From Purchase Order to the Last Customs Mile: Streamlining and Automating the Global Supply Chain

Risk, uncertainty, complexity, dynamic — these are all terms we use to describe global supply chain management. How can companies successfully navigate through this environment? What actions can they take to streamline and automate global trade processes? How can technology help? Those are some of the questions I discussed with Ty Bordner, SVP of Marketing & Business Development at Amber Road, in a recent episode of Talking Logistics.

Global Trade in Flux

As we record this episode, there is still much uncertainty over if or when Brexit will happen and whether it will be a “soft” or “hard” exit. There are also many unknowns concerning U.S. trade negotiations with China. And these are just two of many other challenges facing global trade managers. Thus, I asked Ty for his comments on current key trade issues.

In addition to the two I mentioned, Ty highlighted USMCA (the “New NAFTA”) and all of the work that still needs to be done there. But Ty pointed out, “One of the things not mentioned much yet is that China is completely revamping their trade policies, adding export regulations to put them on par with the rest of the developed world. With all of these unknowns and changes, people realize they have to be agile and have the ability to react to whatever changes occur. The only way to handle this is with technology, to create a digital twin of the supply chain.”

The Three Phases of Efficiency

Another unknown for those not on the frontlines of import/export is the depth of data required to manage global trade transactions. I asked Ty to share his thoughts on this and what separates the leaders from the laggards in managing the process.

Ty provided a long list of things that must occur to move products across great distances and borders, starting with the purchase order (PO) and progressing to final delivery potentially halfway around the globe in a country with a different language. This includes both the lengthy paper trail and the physical movement through export and import regulations and processes. And Ty points out that these processes are often handled manually by multiple, siloed groups within an organization.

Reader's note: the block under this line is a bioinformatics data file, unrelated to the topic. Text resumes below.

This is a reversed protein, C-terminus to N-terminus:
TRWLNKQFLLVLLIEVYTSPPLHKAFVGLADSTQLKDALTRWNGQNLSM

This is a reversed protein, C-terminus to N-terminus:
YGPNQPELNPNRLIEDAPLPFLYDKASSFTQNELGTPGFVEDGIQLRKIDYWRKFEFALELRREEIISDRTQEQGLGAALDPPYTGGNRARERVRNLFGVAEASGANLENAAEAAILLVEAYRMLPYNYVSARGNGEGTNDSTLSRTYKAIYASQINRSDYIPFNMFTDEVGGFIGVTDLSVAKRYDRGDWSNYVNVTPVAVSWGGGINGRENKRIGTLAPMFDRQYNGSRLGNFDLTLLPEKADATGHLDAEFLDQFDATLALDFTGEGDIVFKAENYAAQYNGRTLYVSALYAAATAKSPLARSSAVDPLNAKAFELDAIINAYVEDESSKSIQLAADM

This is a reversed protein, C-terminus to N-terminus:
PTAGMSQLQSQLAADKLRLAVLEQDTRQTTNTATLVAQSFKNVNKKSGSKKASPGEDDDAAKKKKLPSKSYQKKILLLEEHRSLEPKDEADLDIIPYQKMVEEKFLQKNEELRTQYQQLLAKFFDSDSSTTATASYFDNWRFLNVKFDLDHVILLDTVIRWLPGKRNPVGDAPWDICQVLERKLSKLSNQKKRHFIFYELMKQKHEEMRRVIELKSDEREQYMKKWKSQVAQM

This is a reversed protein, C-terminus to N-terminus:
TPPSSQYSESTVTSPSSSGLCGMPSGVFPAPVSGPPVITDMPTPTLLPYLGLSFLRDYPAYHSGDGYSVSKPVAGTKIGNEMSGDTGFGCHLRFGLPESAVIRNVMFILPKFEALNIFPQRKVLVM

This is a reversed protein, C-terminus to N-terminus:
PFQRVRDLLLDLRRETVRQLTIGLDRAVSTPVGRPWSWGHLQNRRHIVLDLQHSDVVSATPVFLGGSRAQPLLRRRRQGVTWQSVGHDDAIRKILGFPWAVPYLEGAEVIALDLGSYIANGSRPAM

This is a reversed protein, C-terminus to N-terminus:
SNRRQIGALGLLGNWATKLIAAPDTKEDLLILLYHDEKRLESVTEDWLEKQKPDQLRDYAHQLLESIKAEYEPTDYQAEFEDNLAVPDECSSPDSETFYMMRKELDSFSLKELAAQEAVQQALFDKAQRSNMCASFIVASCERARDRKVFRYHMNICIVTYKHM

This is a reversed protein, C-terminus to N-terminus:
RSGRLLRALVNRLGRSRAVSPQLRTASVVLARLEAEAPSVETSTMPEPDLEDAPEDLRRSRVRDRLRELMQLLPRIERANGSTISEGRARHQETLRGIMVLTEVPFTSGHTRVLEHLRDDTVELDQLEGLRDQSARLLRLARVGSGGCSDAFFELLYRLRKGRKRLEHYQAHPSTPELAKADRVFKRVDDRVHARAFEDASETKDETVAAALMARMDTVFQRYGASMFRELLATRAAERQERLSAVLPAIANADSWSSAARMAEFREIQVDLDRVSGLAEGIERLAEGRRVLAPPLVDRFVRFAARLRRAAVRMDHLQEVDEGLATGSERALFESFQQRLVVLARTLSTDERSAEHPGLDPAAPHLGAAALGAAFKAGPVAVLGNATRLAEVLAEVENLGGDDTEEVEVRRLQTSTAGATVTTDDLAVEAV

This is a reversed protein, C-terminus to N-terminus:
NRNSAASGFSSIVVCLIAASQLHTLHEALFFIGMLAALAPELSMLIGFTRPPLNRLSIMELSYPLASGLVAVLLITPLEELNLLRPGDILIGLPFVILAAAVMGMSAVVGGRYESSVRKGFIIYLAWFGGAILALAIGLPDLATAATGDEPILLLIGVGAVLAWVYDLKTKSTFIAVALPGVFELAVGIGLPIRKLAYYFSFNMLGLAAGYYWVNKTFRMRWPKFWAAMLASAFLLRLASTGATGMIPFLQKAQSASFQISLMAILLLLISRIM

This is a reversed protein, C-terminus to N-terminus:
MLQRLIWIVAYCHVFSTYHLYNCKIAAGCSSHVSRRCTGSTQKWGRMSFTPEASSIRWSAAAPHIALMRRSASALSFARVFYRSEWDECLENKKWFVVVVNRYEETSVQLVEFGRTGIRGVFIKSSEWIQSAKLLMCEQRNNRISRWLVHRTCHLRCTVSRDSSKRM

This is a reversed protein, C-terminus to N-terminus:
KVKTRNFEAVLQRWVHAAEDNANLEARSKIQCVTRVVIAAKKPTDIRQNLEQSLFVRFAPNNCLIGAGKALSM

Ty classifies leaders and laggards by three phases. He says most companies are still in phase one where they hire customs exports and brokers to handle export processes for them. Phase two is digitizing the data required for cross-border movements for all of the countries you trade with and sharing that data with your brokers and forwarders. This creates efficiencies by reducing redundant work.

Ty says phase three, which everyone aspires to, is automation of the full order build-out. “It’s taking the digitized master data from phase two and using an intelligent system to integrate it with all of the numerous digital transactions coming into the company to create the completed cross-border transaction. That’s where the real value lies.”

Duty Deferral Zones

One way companies can help navigate new tariffs and trade regulations is through the use of Duty Deferral regimes such as Foreign Trade Zones and Customs Warehousing. I asked Ty what is required to take advantage of these options.

Ty explains that, “Countries around the world allow you to bring goods into the country in a ‘temporary zone’ without collecting duties on those goods initially. You may choose not to pull the goods out of that zone until you sell them, thus better aligning cashflow with revenue. There are many such regulations or regimes. For example, China allows raw materials to be brought into the country to be used in manufacturing and the finished goods are then shipped back out without ever paying duties on the raw materials.

“To take advantage of these duty deferrals,” continues Ty, “you have to prove to Customs that you have accurately accounted for everything. Essentially, duty deferral is an accounting system. And it’s very complex because each country has their own rules for how to account for various situations. The only way to handle this if you have any kind of volume is electronically. Then the next step is to build that into your customs filing. With the recent increases in tariffs, the potential savings are big enough that people are really starting to look into using these duty deferrals.”

(For a related commentary, see Why Duty Drawback Is Making A Comeback)

The Customs Last Mile

People in transportation are familiar with the difficulties in last mile delivery. Ty talks about another last mile — the last customs mile, and how difficult it is to file the final customs paperwork. He says automation of this step can be “a real game-changer.” To learn more about the last customs mile and other aspects of automating the global supply chain, I encourage you to watch the full video to hear all of Ty’s insights and advice. Then post a comment and share your own thoughts and experiences on the topic!